Cycling New Zealand confident about Tokyo Olympic ambitions

By Sports Media NZ

Cycling New Zealand is confident they can achieve their Tokyo Olympic medal ambitions in spite of the cut in their high performance funding from High Performance Sport New Zealand.

They have retained their status as a Targeted Tier One sport for the coming Olympiad but will operate on a budget of $500,000 less per year until 2018.

Cycling New Zealand CEO Andrew Matheson recognised that despite broader success across the last four years with 14 world championship medals including four world champion rainbow jerseys, they only converted these performances into one medal in Rio and three fourth placings.

“We understand the realities of operation in the high performance sport space, and that there can be consequences for not achieving the agreed targets with High Performance Sport New Zealand,” said Mr Matheson, who is also the acting High Performance Director.

“We will cut our cloth to suit yet ensure the critical building blocks are in place for Tokyo and 2024, and we are confident that we can continue to deliver outcomes at the highest level from our broader high performance programme.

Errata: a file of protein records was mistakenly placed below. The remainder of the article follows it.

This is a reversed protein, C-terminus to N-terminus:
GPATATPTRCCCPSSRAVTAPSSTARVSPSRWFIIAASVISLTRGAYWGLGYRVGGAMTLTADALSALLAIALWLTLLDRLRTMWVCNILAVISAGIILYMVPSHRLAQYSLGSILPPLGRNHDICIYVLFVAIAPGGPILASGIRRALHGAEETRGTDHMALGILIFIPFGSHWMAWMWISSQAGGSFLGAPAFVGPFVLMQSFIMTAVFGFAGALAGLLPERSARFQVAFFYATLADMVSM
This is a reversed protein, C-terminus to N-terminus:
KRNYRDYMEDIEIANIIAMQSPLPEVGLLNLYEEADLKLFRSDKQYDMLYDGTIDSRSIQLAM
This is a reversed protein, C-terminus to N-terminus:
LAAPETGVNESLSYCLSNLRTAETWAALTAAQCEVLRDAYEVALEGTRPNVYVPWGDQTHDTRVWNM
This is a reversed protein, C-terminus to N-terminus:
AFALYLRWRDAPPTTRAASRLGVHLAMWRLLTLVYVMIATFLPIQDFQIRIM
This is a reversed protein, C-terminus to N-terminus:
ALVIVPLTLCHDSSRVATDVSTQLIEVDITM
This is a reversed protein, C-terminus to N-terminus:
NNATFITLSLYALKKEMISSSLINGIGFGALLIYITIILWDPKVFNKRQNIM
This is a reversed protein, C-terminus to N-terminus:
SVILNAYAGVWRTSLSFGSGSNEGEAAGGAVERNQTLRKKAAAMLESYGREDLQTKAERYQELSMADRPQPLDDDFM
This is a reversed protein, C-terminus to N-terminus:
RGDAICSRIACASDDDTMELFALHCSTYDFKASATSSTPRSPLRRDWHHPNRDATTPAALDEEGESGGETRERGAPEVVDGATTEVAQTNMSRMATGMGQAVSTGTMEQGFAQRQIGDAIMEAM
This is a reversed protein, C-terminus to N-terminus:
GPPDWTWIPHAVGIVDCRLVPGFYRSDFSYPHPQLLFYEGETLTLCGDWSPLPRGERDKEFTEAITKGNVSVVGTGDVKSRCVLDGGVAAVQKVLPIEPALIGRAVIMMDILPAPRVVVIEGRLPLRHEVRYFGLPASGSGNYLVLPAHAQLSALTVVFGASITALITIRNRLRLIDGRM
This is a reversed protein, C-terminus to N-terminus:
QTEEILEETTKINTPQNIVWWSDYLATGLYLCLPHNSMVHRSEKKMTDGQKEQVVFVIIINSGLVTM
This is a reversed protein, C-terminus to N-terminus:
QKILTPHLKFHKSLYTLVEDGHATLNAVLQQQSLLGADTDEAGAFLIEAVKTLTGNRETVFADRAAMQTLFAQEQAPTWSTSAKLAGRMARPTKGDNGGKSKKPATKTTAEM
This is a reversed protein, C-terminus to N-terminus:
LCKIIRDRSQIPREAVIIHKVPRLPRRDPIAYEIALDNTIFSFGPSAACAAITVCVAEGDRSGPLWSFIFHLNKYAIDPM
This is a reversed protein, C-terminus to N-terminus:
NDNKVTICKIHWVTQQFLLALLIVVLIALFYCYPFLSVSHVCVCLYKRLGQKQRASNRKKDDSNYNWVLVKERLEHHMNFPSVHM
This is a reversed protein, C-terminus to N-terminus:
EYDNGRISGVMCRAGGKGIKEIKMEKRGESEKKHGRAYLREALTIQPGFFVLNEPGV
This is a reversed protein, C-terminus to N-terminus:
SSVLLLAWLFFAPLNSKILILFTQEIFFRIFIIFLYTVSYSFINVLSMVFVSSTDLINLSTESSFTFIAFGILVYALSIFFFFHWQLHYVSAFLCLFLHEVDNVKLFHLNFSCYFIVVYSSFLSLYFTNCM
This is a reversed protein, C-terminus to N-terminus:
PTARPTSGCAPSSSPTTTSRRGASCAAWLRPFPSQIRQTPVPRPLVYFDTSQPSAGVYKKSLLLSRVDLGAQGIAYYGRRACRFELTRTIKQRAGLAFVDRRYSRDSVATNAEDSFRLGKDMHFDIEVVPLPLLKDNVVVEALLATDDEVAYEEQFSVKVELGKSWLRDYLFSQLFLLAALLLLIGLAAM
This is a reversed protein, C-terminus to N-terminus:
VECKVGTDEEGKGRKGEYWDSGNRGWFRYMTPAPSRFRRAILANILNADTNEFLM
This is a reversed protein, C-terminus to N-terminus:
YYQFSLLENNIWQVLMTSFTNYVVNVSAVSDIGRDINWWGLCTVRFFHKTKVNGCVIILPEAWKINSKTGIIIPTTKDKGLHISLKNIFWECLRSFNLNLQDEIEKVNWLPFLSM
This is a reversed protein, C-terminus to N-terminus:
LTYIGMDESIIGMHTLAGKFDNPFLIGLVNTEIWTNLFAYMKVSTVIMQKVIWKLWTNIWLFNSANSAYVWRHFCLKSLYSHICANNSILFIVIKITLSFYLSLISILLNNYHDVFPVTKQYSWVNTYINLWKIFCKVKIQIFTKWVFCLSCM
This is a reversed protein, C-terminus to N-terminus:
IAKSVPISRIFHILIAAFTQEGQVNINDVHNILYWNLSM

“We have had a thorough and very honest debrief process and believe we have captured the areas where we have done well plus critically identified some shortcomings in our Rio campaign.

“The positive thing for us is that we will be reviewed in two years with the opportunity to rebuild our funding levels again in the important last two years to Tokyo.”

Despite the funding cut, Cycling New Zealand are confident that the conveyor belt of young talent will continue to provide exciting opportunities not only in Tokyo 2020 supported with their newly created Regional Performance Hub programme and some exciting developments in school cycling predominantly funded by non-government sources.

“We have some outstanding commercial partnerships, philanthropists and trusts on-board right across the organisation which enable us to remain a stable and strong organisation, and to drive much of our successful development programmes outside of government funding.”

Mr Matheson said while disappointed to lose former high performance director Mark Elliott and men’s endurance coach Tim Carswell that change is also an enriching process for the sport and allows for the next generation of coaches and support staff to shine.

“Despite these immediate funding challenges, we are building a great organisation and a strong broad sporting base that will see strong success in the future.”

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